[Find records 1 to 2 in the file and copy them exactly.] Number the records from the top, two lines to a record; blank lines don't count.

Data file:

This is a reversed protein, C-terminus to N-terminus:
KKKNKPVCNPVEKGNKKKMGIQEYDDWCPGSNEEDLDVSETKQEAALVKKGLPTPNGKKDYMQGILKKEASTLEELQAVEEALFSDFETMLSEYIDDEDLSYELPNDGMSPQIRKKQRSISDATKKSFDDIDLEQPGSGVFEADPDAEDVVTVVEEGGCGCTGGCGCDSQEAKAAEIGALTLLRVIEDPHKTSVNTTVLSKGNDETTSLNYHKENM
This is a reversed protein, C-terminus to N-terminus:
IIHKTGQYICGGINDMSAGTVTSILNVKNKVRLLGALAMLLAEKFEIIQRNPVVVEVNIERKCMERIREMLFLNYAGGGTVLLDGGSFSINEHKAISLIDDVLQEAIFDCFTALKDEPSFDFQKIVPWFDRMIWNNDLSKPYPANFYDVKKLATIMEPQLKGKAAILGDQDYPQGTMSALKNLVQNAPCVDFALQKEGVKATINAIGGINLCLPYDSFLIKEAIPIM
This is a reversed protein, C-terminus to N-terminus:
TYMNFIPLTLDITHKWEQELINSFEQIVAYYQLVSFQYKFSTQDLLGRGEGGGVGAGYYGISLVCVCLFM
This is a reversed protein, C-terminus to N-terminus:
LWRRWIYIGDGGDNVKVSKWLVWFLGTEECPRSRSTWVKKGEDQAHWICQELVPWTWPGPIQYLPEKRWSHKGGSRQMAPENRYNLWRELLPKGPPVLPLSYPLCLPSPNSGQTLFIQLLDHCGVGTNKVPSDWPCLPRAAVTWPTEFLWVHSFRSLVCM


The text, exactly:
This is a reversed protein, C-terminus to N-terminus:
KKKNKPVCNPVEKGNKKKMGIQEYDDWCPGSNEEDLDVSETKQEAALVKKGLPTPNGKKDYMQGILKKEASTLEELQAVEEALFSDFETMLSEYIDDEDLSYELPNDGMSPQIRKKQRSISDATKKSFDDIDLEQPGSGVFEADPDAEDVVTVVEEGGCGCTGGCGCDSQEAKAAEIGALTLLRVIEDPHKTSVNTTVLSKGNDETTSLNYHKENM
This is a reversed protein, C-terminus to N-terminus:
IIHKTGQYICGGINDMSAGTVTSILNVKNKVRLLGALAMLLAEKFEIIQRNPVVVEVNIERKCMERIREMLFLNYAGGGTVLLDGGSFSINEHKAISLIDDVLQEAIFDCFTALKDEPSFDFQKIVPWFDRMIWNNDLSKPYPANFYDVKKLATIMEPQLKGKAAILGDQDYPQGTMSALKNLVQNAPCVDFALQKEGVKATINAIGGINLCLPYDSFLIKEAIPIM